In 1970s and ’80s Northern England, a woman rises above abusive relationships and crass sexist audiences to become a female stand-up comedian.
Dir Adrian Shergold
Prod Kevin Proctor, Mark Vennis
Scr Tony Pitts
With Maxine Peake, Paddy Considine, Alun Armstrong
UK Distribution Entertainment One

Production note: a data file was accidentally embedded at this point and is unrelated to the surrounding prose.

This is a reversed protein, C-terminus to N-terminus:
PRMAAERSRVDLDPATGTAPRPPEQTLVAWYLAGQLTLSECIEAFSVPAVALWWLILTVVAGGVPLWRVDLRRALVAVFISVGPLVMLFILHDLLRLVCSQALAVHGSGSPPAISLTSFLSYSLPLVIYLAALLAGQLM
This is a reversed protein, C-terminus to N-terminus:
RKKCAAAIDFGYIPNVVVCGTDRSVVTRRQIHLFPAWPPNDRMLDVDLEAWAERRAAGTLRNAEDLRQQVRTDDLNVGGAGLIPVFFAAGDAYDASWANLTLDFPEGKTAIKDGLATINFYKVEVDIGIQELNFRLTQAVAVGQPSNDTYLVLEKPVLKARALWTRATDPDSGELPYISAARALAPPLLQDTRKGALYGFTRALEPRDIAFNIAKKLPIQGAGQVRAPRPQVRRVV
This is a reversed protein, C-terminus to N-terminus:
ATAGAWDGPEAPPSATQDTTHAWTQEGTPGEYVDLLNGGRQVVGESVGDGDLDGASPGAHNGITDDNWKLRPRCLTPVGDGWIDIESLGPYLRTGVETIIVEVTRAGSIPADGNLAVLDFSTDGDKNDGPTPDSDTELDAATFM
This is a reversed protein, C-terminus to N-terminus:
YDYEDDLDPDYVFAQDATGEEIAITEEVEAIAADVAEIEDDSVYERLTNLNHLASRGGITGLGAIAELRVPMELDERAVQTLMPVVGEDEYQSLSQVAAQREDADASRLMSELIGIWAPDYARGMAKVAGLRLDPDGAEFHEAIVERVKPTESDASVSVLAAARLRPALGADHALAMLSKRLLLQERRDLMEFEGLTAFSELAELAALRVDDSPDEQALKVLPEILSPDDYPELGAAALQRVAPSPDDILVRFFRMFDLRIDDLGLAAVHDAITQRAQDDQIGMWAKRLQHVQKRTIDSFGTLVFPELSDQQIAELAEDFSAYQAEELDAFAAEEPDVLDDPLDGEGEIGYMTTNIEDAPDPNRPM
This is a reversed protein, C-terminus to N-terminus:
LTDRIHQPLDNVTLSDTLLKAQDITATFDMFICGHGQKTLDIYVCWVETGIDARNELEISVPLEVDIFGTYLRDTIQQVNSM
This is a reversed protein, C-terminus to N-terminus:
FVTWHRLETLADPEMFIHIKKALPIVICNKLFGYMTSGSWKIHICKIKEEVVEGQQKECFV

Maxine Peake gives a formidable performance as an aspiring female comedian standing up to a violent husband and the sexist Northern England club circuit. If you think that modern comedy is still lacking in gender equality, then this tough, streetwise British film shows that it’s also made giant strides since the in-your-face chauvinism of working men’s clubs in decades past. And yet, ill-treatment by men is something our eponymous heroine is grimly used to, from childhood beatings to an abusive husband (scriptwriter Tony Pitts, on terrifying form). More a film about the power of laughter and how to transform pain into humour than a straight-up comedy, Funny Cow is a fitting showcase for Peake. So often dazzling on stage and television, she’s hilarious and heart-breaking here. There’s fine support too from cast-against-type Paddy Considine as her middle-class paramour and a swooning, melancholic soundtrack by Richard Hawley.